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Responsibilities and Duties of an LPN

Gather Information:

When a patient first arrives at a medical facility, it is the LPN’s duty to gather the patient’s health history. This is a necessary step, as it allows the person performing the LPN job to fill out insurance forms, referrals, and pre-authorization forms. Also, the doctors and registered nurses will need the health history in order to determine the best way to treat the patient’s ailments.

Record Vital Signs:

One of the first things an LPN will do with a patent is record their vital signs. Vital signs include: pulse, blood pressure, respiration, temperature, and even height and weight. The initial check of the vital signs will give the doctors and nurses a benchmark, so that they can measure the initial health and recovery of the patient as they treat him/her.

Testing, Injections, and Caring for Wounds:

LPNs are trained in the laboratory, so it is common for them to take samples from the patient and run them to the lab to perform routine tests. They are also qualified to give simple injections and enemas. It is also up to the LPN to clean wounds, dress the wounds, and apply bandages. Sometimes the dressings will need changing and the LPN is in charge of that as well.

Monitor Patients:

There are a million things going on at a hospital or other medical facility, and someone has to check and confirm that each patient is being taken care of and stable. To make sure the patient’s body is functioning properly, it is important to check their food and fluid intake and output. Also, it is up to the LPN to make sure the patient is responding well to their medication. They must monitor how the medications are making the patients’ feel and if there are any unfavorable reactions to the medications or recent treatments. The LPN must also make sure the patient is taking their medication on time. Aside from the medications, an LPN must change and monitor catheters, naso-gastric tubes, and epidural infusions. It is also important that they pay attention to tracheotomy care, fluid bags, and oxygen supplies. Finally, LPNs must monitor patients who are on an IV drip. IV drips may provide the patient with administered blood, medications, or glucose. The LPN must check to make sure the levels of the IVs are decent and change them when the times comes.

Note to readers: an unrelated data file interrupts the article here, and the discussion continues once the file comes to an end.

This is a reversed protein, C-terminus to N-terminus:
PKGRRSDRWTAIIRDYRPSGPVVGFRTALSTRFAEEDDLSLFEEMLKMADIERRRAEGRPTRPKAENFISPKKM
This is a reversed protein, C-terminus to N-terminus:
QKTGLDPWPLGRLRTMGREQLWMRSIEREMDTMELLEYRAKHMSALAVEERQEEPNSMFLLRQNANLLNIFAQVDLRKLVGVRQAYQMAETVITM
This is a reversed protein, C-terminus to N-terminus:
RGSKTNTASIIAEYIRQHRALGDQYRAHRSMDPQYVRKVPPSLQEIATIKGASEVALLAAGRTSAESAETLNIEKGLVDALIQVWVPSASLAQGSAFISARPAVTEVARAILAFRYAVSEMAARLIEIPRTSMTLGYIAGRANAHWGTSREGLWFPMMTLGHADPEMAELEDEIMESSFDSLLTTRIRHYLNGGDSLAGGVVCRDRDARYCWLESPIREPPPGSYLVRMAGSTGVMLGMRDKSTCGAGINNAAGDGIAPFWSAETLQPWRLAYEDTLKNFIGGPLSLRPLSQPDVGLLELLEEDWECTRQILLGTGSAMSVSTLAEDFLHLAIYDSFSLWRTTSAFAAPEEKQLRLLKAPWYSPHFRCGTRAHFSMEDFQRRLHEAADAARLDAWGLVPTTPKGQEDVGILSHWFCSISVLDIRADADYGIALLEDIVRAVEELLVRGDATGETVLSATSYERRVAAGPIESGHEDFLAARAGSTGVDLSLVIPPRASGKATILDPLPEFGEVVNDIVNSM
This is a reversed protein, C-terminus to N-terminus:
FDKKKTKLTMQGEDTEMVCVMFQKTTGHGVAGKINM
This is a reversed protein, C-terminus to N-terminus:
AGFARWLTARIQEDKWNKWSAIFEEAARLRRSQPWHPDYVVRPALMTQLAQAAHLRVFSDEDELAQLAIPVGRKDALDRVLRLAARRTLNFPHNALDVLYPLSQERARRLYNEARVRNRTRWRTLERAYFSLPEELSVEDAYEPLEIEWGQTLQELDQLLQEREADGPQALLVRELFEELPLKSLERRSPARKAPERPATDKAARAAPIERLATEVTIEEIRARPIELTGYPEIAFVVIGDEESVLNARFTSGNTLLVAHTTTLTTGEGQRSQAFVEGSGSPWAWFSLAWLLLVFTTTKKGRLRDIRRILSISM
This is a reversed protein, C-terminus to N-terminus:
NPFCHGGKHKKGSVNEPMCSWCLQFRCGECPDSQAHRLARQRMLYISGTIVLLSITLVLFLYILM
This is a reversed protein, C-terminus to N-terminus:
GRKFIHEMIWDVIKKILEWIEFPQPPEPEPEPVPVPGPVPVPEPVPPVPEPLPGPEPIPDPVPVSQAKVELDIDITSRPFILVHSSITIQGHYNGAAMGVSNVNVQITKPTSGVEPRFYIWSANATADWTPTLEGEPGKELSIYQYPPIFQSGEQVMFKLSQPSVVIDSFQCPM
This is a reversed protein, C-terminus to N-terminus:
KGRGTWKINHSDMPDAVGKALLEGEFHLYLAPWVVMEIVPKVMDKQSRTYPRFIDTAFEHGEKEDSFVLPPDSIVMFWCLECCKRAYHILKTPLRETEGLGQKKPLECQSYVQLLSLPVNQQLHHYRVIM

Keep the Patient Comfortable:

Many patients are bedridden and so their quality of life depends of the amount of comfort the LPN can provide them with. Therefore, it is common for an LPN to give a patient therapeutic alcohol rubs and massages, if the patient requests it. Also, many patients are dealing with severe internal and external turmoil. They may need an emotional crutch and a good LPN will be there to offer their support, not only in the physical health sense, but in the emotional sense as well.

Assist in Daily Living:

This task is something LPNs have to perform, especially in nursing homes. Many patients have trouble standing, getting dressed, and even going to the bathroom. Personal hygiene may be hard for some patients to maintain, so the LPN might have to help the patient with things like bathing. The LPN might change a patient’s bedding, and sometimes they might even have to help feed the patient if the patient is incapacitated.

Provide Information:

Licensed LPNs are often the ones to explain proper health habits to patients. Also, sometimes before a patient leaves to go home, the LPN must explain to family members how to properly care for the patient, now that the patient has been treated.

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